David witnessed the toll his own mother took after his sister’s passing and attempted to spare his wife those feelings. David remembered the patience involved with his sister and attempted to spare his family those hardships. David experienced being second string to his sister’s needs and attempted to spare his son that neglect. Unfortunately, he could not break free from the inevitability of recreating the life he tried to erase.
John Jeremiah Sullivan’s essay, “Feet in Smoke” is a poignant glimpse at life, the human experience, and its frailty. “Feet in Smoke” focuses on an experience that John Jeremiah Sullivan’s brother, Worth, endured. Touching death. The essay utilizes imagery through vivid descriptions and “Feet in Smoke” has a particularly powerful paragraph that uses robotic imagery foremost. This paragraph, and the paragraphs that follow shortly afterwards are the crux of “Feet in Smoke”. The human condition, and the fleeting nature of vitality is highlighted through these paragraphs. Rhetorical devices such as phonetic intensive are used frequently, some loaded diction is also utilized, and allusion is sprinkled throughout the essay and employed more heavily in the last few paragraphs. Most of all, imagery channelled through these devices is what makes “Feet in Smoke” the impactful essay that it
C.S Lewis said, “Literature adds to reality, it does not simply describe it. It enriches the necessary competencies that daily life requires and provides; and in this respect, it irrigates the deserts that our lives have already become”. Literature is an appreciable and significant thing in society. However, some literature works happen to have some similarities or parallels in themes or characters with others. Two pieces of literature that do just that are Unbroken by Laura Hillenbrand and “The Wound Dresser” by Walt Whitman. These two pieces of text are about two different soldiers memories and experiences while at war. The parallels between Louie and The Wound Dresser are they both have people interested about their war stories, took care of people during the war, and did their best to stay positive during the war.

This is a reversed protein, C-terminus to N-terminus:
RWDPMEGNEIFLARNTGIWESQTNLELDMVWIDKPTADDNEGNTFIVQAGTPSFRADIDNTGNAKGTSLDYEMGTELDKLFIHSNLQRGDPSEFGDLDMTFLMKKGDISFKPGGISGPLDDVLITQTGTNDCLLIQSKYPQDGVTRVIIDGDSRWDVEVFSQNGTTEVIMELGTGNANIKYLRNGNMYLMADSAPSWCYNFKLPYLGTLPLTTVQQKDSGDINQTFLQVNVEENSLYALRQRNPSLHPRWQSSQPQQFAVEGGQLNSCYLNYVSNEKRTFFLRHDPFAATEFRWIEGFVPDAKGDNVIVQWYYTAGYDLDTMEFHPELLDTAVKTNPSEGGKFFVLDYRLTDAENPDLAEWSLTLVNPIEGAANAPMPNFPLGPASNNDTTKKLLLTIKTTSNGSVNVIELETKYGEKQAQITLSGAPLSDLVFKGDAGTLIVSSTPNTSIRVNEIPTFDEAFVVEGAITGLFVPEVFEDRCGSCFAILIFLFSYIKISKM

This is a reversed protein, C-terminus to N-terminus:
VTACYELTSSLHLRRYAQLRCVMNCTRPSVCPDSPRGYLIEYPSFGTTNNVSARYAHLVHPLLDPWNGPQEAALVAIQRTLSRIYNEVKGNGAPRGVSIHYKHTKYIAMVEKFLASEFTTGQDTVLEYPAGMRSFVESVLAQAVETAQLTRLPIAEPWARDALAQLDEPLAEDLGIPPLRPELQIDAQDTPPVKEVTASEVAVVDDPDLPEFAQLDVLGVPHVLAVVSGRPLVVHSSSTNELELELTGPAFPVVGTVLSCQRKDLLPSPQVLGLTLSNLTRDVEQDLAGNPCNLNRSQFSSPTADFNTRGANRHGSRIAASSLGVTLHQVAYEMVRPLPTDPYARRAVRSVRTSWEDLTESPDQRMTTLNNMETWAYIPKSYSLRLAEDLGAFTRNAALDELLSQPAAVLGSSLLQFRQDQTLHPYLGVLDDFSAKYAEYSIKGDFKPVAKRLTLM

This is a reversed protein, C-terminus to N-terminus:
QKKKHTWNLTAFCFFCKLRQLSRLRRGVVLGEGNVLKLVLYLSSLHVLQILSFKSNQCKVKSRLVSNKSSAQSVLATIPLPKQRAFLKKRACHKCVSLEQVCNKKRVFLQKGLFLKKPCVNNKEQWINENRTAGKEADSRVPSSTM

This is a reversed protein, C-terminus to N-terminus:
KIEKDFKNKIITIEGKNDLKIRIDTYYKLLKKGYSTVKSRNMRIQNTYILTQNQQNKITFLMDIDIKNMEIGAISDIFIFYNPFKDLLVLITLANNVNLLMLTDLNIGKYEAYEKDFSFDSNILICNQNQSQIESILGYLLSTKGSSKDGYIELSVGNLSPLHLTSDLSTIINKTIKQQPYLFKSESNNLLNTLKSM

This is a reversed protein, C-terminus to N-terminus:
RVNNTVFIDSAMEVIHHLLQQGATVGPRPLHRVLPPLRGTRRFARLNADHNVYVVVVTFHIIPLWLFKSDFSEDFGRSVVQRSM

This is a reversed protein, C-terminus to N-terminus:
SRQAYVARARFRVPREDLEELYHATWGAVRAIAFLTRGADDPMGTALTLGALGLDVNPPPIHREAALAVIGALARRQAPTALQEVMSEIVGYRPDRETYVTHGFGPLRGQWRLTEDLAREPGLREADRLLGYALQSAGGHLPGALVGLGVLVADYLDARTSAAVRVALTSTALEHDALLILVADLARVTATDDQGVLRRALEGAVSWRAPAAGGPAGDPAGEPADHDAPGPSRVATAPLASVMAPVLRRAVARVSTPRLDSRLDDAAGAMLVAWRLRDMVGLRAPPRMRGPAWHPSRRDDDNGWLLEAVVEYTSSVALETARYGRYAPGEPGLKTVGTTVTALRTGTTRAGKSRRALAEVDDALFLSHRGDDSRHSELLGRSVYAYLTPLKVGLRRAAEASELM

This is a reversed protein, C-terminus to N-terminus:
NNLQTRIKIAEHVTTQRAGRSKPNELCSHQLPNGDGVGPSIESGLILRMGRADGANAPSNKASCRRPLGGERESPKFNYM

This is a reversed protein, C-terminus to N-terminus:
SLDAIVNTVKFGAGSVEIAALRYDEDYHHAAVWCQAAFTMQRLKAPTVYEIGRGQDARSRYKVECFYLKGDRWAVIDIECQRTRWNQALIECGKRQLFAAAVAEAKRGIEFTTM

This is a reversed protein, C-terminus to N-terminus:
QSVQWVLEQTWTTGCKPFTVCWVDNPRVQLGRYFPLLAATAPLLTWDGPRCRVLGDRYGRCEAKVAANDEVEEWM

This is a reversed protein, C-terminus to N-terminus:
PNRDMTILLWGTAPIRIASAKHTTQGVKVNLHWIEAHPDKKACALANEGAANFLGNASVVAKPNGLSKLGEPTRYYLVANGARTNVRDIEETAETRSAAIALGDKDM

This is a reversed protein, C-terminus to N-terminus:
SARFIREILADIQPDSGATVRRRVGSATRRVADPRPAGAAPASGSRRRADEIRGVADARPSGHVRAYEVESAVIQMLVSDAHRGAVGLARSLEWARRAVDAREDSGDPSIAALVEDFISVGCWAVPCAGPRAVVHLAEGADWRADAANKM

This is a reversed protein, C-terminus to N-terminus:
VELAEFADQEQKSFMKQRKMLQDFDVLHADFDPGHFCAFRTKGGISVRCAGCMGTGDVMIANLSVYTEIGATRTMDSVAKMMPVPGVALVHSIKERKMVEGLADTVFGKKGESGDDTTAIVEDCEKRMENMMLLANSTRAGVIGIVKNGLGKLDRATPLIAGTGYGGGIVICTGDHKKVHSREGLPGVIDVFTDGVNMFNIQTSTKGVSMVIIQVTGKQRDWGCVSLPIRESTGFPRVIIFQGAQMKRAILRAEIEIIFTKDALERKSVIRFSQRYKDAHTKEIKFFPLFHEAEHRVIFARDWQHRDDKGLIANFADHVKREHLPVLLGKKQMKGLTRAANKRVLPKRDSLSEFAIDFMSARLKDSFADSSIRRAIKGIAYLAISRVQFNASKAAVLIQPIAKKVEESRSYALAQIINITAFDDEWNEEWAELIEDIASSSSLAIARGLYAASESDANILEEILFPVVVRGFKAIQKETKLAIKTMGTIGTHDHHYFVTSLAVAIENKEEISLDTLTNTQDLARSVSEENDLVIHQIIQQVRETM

A Child Called “It” by Dave Pelzer is a story about a child named David, who is a victim of abuse from his mother and tells his story of how he struggles to stay alive, search for food and the problems he has in school. David lives with his mother, father and brothers, but at the end of the book, he feels a strong hatred for his family and a strong hate for the people who knew about the abuse, David also regrets being born and questions if God exists. There are many health issues that happen when abuse happens to a child specifically and these include, “suicidal thoughts, eating disorder, PTSD can develop from a childhood of abuse.” (Rehman, Kazmi, Perveen, 2016). David towards the end of his story began to think that death was the only way he could escape the abuse. David’s story is the story of many other children around the world who suffer from physical, emotional and mental abuse, these children are in search of a light in the darkness for many years and David’s light in the darkness was his father in the beginning of the book but that drastically changed further on.
After years of Janet Reimer thinking that she couldn’t have twin children. On august 22, 1965, Janet gave birth (nature) to twin boys (nature). After 7 months of their birth, Bruce and Brian went to be circumcised (nurture). Bruce went first and the doctors had an accident (nurture). Due to a laser malfunction, they mistakenly burned his penis off. Bruce grew up without a penis (nurture). After the incident with Bruce they decided to not let Brian get circumcised. Mainly because they was scared (nurture). A couple of months later Janet saw Dr. Money on television. He believed that nurture could out rule nature. The meet up with dr. money to see if he could help Bruce in any type of way. He started to do research on both of the twins and he
The way an author crafts a story strongly impacts the mood of the story. Within the novel, Drums, Girls and Dangerous Pie, the main character - Steven - is a funny, sarcastic 13-year-old, When Jeffrey, his younger brother is diagnosed with Acute Lymphoblastic Leukemia (A.L.L), his life takes a turn for the worst. However, instead of making the novel gloomy and depressing, Jordan Sonnenblick (the author) incorporated jokes and sarcastic comments into the tale. Steven lightened the mood of the novel by being funny and relatable with his jokes.
Witnessing my father chasing down my mother because of a pointless argument of my parents not caring about my siblings and I where abouts would be devastating to say the least. In The Glass Castle Jeannette and her siblings chose to appreciate the small things as they got older because they were not given materialistic items or a hot meal when they could afford it. Their mother made poor financial decisions and hardly ever put the kids first. For example, the mom chose to rent a piano over buying Brian a pair of male jeans. He had to suffer wearing girl clothes that did not even fit. Just from reading this much, the parenting style in this book is ridiculous and the kids made the right choices as they got older to be successful.